Ask A Scientist
Most humans are born without teeth. Are other mammals born without teeth because they nurse?
Asked by: Hanna Bogart
School: Vestal Hills Elementary School
Teacher: Ms. Selby
Hobbies/Interests: Reading, drawing, playing with my sisters
Career Interest: Something that has to do with writing, reading or animals
Answer from Michael A. Little
Distinguished professor of anthropology, Binghamton University
Research area: Human adaptation to the environment
Ph.D. school: Pennsylvania State University
Family: Wife, Adrienne, and two grown children
Interests/hobbies: Swimming, choral singing, antique toys and books
Web page address: http://anthro.binghamton.edu/littlem.html
Teeth are fascinating for all sorts of reasons. They are the hardest material (enamel) in our body and are absolutely necessary for processing (chewing) food. Because they are made of enamel, teeth last a long time, many becoming fossils when they are buried, and then they can be used to trace evolution in mammals and other animal groups. Teeth show lots of variation; that is, there are different kinds of teeth that animals use for specialized feeding. All of these teeth fit into four categories: incisors (front biting teeth), canines (sharp stabbing teeth), and premolars (or bicuspids) and molars (grinding teeth). Most mammals have only two sets of teeth during their lives. This is called diphyodonty. Because mammals’ principal way of feeding when they are young is by nursing on their mother’s milk, they do not need teeth immediately after they are born. Sometime after birth, the deciduous or milk teeth begin to come in. In humans, these milk teeth begin to come in through the gums or erupt between ages five and eight months. At this age, children begin to be fed soft food that they do not need to chew. All of the 20 milk teeth are in place by 2 ½ or 3 years, and by this time children are no longer nursing but rather eating normal food that requires chewing. Yet by ages 5 or 6 years, a child’s jaws have been growing and thus she or he needs bigger and stronger teeth. This is why children at these ages have teeth that look too small and somewhat like picket fences. At this time, their permanent teeth are already in the gums and begin coming in and pushing out the milk teeth. Most of these permanent teeth are erupted and in place during the teenage years. There will eventually be 32 teeth if all of them come in, although often our last molars (wisdom teeth) do not erupt.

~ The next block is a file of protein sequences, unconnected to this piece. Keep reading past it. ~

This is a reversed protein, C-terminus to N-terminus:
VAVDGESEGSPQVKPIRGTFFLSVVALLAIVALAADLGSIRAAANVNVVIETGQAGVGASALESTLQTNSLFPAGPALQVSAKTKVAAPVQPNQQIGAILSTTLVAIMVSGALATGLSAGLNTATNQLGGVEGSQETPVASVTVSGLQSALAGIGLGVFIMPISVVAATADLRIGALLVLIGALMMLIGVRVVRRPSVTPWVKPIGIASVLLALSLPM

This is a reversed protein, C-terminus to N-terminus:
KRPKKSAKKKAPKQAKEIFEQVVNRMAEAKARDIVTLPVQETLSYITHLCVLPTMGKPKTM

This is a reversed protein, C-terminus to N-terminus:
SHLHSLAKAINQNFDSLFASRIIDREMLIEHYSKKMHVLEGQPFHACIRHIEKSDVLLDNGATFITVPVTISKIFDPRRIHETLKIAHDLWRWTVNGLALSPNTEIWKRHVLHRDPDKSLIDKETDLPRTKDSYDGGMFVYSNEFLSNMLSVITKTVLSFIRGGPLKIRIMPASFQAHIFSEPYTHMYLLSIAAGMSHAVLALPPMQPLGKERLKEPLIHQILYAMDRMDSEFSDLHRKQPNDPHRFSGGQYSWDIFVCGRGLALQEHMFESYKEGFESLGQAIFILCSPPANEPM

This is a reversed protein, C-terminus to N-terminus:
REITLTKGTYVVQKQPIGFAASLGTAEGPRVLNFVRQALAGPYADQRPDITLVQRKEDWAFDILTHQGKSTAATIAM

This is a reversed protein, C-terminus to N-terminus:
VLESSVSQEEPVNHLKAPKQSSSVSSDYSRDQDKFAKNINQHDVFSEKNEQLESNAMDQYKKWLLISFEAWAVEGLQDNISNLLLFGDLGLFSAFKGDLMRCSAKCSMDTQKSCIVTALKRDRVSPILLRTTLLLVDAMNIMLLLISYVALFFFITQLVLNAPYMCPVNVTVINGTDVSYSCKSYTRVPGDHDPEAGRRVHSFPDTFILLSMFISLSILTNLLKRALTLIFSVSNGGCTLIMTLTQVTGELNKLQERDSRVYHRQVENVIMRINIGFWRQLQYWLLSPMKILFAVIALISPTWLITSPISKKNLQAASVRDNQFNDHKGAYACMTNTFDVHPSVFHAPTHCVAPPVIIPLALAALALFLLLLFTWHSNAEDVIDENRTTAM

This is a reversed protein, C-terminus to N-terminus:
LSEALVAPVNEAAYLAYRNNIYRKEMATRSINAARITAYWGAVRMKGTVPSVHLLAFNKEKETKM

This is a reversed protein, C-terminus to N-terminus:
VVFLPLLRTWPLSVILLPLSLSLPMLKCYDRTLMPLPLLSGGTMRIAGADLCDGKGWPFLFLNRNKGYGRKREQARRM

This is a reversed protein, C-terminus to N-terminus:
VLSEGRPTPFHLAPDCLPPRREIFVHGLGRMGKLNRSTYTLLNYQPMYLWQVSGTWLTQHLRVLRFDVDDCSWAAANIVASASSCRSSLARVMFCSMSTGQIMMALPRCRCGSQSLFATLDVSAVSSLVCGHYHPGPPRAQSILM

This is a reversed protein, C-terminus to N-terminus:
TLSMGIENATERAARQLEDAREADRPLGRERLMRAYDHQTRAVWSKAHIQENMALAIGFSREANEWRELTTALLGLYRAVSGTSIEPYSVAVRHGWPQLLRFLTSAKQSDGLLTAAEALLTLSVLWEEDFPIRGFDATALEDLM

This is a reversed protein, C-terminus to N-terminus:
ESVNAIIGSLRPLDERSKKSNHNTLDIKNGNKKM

There are some differences among mammalian species in this pattern of diphyodonty, such as in some whales, rodents, elephants, and kangaroos. The two most primitive mammals, the platypus and echidna, have no teeth at all. But all of these mammals still nurse their young.
However, the general pattern for most mammals, including humans, is one where milk teeth erupt some time after birth when nursing does not require a full set of teeth for very young animals to feed properly.